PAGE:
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Court Upholds Forced Association on Campus

The 9th U.S. Circuit Court of Appeals has ruled that a California law school is not required to recognize religious groups that have closed or discriminatory membership requirements. In essence, this mean that the college can defund any campus religious group that requires its members to follow a particular faith.

David French over at Phi Beta Cons sums up why this a horrible precedent:

From a common-sense standpoint, this is absurd. Imagine telling a Baptist church that its search for a new pastor had to include equal consideration of Buddhist or Hindu candidates. Imagine telling a synagogue that they were engaged in unlawful “discrimination” if they categorically refused to permit imams from functioning as rabbis. How can student guarantee that they can maintain their distinctive voice if each group essentially has to be open to all students, regardless of those students’ beliefs or intentions?

Of course, the ruling extends beyond religious groups to any campus club or organization. Maybe it’s a reductio ad absurdum, but I wonder what this kind of “non-discriminatory environment” would look like at large. For example, the Oregon Commentator has pretty loose membership requirements, aside from my explicit “no hippie nonsense or ASUO fan-fiction” rule. Could the magazine be defunded for not printing or associating with hippie nonsense?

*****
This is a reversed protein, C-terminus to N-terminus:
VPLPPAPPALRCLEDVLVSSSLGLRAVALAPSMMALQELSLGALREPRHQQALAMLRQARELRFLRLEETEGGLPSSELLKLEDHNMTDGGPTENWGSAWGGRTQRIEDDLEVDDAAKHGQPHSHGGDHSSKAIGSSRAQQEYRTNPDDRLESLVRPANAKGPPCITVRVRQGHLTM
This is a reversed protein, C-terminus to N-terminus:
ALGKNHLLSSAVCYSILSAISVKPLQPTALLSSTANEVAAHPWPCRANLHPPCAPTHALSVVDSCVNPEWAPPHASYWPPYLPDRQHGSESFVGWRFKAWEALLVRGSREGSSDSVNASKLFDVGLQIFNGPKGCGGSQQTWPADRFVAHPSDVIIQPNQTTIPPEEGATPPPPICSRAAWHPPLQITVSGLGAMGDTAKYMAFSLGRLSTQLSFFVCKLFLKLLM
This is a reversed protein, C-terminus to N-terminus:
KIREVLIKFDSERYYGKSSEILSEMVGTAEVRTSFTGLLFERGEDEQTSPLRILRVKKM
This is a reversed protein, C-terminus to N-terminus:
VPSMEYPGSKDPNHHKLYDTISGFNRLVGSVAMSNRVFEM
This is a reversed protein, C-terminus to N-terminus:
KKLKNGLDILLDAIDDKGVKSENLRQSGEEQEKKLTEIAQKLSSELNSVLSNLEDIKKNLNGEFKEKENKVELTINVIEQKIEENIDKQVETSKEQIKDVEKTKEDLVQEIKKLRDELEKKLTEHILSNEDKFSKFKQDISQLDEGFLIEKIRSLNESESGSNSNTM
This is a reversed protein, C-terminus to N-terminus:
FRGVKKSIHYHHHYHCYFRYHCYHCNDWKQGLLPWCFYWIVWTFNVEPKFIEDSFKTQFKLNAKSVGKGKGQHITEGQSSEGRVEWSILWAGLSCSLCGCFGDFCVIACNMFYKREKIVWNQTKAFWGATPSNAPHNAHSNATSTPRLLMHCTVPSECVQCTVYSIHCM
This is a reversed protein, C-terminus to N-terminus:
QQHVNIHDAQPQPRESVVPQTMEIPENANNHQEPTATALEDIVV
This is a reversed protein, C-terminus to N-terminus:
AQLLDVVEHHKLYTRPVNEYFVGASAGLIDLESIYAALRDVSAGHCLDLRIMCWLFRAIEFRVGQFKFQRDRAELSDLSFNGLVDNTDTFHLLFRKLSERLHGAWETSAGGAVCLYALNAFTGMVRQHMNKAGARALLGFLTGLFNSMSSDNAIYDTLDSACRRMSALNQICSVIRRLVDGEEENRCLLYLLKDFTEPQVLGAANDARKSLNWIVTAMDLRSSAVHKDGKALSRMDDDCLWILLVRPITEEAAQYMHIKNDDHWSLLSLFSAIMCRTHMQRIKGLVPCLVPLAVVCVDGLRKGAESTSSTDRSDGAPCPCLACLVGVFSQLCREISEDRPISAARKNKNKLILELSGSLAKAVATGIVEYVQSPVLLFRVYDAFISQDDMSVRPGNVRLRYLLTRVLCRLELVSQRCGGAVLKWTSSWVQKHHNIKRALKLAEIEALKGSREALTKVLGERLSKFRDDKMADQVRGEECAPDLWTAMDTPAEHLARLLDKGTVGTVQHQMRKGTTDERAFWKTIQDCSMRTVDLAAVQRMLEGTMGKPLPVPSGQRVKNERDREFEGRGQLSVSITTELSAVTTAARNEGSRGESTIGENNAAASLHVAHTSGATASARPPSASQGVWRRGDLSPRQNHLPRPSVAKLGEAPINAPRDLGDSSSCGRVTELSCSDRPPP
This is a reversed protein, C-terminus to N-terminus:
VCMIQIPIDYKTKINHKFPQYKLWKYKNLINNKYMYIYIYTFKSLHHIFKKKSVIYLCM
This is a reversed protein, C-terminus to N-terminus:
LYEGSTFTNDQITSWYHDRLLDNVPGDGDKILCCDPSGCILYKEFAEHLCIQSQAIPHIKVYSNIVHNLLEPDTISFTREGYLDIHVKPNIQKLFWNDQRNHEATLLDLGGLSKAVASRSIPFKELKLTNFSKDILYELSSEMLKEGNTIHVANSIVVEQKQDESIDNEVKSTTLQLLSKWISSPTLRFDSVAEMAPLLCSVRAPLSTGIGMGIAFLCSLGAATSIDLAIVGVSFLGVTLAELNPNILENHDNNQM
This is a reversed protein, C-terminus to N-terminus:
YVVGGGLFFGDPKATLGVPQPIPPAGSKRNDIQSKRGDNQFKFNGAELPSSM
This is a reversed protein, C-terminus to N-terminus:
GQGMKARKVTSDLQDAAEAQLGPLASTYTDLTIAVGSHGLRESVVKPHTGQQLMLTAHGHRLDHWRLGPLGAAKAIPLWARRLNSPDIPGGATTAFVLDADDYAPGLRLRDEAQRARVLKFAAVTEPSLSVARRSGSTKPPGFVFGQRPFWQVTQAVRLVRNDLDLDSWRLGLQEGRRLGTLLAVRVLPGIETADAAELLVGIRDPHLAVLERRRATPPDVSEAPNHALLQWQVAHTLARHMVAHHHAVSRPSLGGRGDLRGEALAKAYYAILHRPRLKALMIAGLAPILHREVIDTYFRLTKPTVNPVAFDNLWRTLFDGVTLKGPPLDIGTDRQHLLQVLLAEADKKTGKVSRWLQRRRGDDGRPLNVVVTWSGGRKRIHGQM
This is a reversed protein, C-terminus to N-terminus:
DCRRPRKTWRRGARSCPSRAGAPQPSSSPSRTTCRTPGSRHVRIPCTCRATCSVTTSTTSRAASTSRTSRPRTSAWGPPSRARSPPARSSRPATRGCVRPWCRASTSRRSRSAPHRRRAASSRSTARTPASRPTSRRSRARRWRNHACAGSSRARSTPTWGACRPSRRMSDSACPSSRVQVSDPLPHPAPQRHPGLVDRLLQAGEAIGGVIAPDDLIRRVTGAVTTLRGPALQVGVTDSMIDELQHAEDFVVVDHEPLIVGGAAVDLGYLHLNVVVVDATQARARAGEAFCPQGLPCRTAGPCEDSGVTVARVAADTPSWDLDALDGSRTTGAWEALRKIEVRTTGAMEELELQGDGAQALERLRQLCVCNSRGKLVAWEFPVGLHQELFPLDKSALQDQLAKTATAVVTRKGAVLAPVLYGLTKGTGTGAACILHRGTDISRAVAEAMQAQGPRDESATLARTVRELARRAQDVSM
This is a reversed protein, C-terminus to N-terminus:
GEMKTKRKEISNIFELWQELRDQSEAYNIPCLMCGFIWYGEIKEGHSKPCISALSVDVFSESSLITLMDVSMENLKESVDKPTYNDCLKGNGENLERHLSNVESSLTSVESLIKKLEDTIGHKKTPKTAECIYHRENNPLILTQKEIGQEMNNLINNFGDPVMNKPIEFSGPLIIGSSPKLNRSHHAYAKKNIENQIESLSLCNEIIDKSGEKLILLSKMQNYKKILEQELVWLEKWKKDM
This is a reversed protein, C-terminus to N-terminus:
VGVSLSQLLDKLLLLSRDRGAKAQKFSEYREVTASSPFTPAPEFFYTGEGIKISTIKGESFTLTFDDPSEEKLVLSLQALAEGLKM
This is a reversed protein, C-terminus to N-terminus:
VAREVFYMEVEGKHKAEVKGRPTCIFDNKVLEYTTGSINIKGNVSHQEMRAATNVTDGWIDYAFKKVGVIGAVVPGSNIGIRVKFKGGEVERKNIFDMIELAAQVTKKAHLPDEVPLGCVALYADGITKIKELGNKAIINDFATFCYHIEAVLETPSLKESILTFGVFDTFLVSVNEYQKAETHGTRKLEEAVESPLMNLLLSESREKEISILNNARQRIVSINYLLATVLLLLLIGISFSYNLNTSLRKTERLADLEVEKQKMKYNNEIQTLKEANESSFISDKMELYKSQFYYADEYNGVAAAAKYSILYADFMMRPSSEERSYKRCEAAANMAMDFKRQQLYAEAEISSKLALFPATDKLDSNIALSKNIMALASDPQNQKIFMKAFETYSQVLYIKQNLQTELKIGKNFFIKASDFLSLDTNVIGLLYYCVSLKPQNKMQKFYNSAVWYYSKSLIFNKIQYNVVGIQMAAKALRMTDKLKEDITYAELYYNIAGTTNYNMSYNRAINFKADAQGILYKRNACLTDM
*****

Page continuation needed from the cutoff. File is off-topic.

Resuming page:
Likewise, could I go to the Student Insurgent and demand to have my articles on laissez-faire capitalism printed? Like French notes, what happens to distinctive voice when you have no control over membership? Or, as the late great Groucho Marx once said, “I don’t care to belong to any club that would have me as a member.”

Cross-posted at Campus Magazine Online.

  1. Vincent says:

    But I will just say that using the

  2. Betz says:

    I’m a little perplexed about one thing about the circuit court ruling … if the law dictates, as Vincent claims, that “groups are disallowed from reserving voting and leadership positions to people who agree with the group

  3. Vincent says:

    What kind of shitty, North Korean manufactured network card do you have?

  4. I mostly agree with the previous poster. I really think groups on campus should focus on getting their own damned monies. I enjoy using the plural of money even when I’m using it the wrong way. I also think that it would lead to better guidelines about what the club is really about, which would bring more transparency and lower the I-fee(unless they didn’t want any money, at which point their group isn’t recognized).

    So I’m not sure why the commentator would be against these ideas.

    I also use Ubuntu a lot which was developed off of debian. I also think that the open source ideas and groups are probably the best living example of my political views.

    I don’t however, like it when my network card causes a fucking freeze up when it connects to my router.

  5. Vincent says:

    While I have to give you points for being consistent (and for using Debian), I don’t really think your argument holds up. It’s rather easy to find programs that are funded, wholly or in part, by public money and who deny benefits to members of the public based on a whole host of traits, ranging from physical to economic to racial. Affirmative action comes to mind.

    You say “There

  6. Michael M. says:

    If your answer is

  7. Vincent says:

    Maybe he likes Debian, as all right-thinking people should.

  8. Betz says: